Swedish airline Braathens Regional Airlines and sustainable aviation fuel (SAF) supplier Neste Oyj say they’ve successfully powered the first commercial aircraft entirely on SAF.
The world’s first commercial flight powered by renewable energy was a success, according to Braathens and Neste. The flight is the result of the 100 percent SAF certification process with ATR Aircraft that began last year.
“As a leading Swedish domestic airline, our sustainability focus started long before any other airline, and this milestone is one of the main pillars and represents a real innovation for the industry,” Per G Braathen, Chairman of Braathens Regional Airlines said in a statement. “It proved that 100 percent SAF is the most immediate and effective option we have to reduce CO2 emissions and move faster to a decarbonized industry.”
100 percent SAF
The flight is the latest in a string of ground and flight tests on the ATR 72-600 prototype aircraft that started earlier this year. Previous tests had seen SAF in one engine, but today’s pilot was the first with the fuel in both.
“In recent months, we carried out a series of successful flights with sustainable aviation fuel in one engine,” ATR CEO Stefano Bortoli said.
“We now decided it was time to perform the first test flight with 100 percent SAF in both engines. This helps us to certify our aircraft to fly solely on sustainable aviation fuels faster and to enable more sustainable connections as a result. The flight represents a true milestone for the entire aviation industry as it shows that this technology works and can be promptly adopted by many in our industry to speed up the transition to low-emission aviation,” he added.
SAF reduces emissions by up to 80 percent over its entire lifecycle when compared with kerosene-based jet fuel. The aviation industry accounts for more than two percent of total global emissions. But a shift to 100 percent SAF has been slow going. Current regulations in the U.S. limit SAF to no more than 50 percent of total fuel. Last year saw the first flight at the 50 percent SAF limit in the U.S. on United Airlines.
Sustainable air travel
In January, ExxonMobil partnered with Neste to supply SAF to airlines meeting France’s new blending requirement. Currently, all commercial flights refueling in France are required to use a minimum of 1 percent SAF. That will double by 2025 and move to five percent by 2030 in line with the E.U.’s European Green Deal. Air France and KLM added a surcharge for SAF earlier this year.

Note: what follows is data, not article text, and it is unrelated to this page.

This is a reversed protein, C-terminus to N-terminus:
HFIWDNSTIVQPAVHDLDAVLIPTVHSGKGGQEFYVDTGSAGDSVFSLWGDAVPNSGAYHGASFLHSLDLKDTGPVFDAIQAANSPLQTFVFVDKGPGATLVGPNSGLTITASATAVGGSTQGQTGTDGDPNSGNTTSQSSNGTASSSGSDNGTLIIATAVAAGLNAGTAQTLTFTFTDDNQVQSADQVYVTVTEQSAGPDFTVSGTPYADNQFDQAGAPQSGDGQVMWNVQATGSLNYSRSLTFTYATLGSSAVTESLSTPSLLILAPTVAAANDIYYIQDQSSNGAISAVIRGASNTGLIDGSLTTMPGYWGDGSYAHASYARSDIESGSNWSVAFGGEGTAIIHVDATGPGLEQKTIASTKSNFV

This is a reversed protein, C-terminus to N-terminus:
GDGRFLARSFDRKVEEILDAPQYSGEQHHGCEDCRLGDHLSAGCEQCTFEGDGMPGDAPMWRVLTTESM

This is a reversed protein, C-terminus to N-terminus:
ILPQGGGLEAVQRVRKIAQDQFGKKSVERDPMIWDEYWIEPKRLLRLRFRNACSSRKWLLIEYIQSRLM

The first transatlantic flight powered by SAF is expected to happen next year, according to plans announced by U.K. Transport Secretary Grant Shapps.
“This trailblazing net-zero emissions flight, a world first, will demonstrate the vital role that sustainable aviation fuel can play in decarbonizing aviation in line with our ambitious net-zero targets,” Shapps said in May. The U.K. is part of the Jet Zero Council partnership between the government and the aviation industry aimed at reducing emissions. The U.K. says it’s particularly committed to moving to 100 percent SAF as quickly as possible.
“SAF plays a key role in achieving aviation’s emission reduction goals,” said Jonathan Wood, Neste’s Vice President Europe, Renewable Aviation.
“When used in neat form, at 100 percent concentration as on this test flight, Neste MY Sustainable Aviation Fuel reduces greenhouse gas emissions over its life cycle by up to 80 percent compared to fossil jet fuel use, and provides additionally non-CO2 benefits through significantly reduced particulate emissions, among others,” Wood said. “As a drop-in fuel, it can be used in existing aircraft engines and is compatible with current airport fuel infrastructure. Test flights like this show it is possible to safely fly on 100 percent SAF and help accelerate the adoption of SAF in aviation.”
Today’s historic flight was piloted by ATR’s Chief pilot Cyril Cizabuiroz, Jean-Marie Marre, co-pilot, and Pascal Daussin, Flight Test Mechanic. The flight went from the coastal southern Sweden town of Malmö to Bromma, outside of Stockholm. Flight time was about 80 minutes.
“Today is a historic day for aviation,” Bortoli said. “After more than a century of commercial flights powered by kerosene, we are at the dawn of a new era.”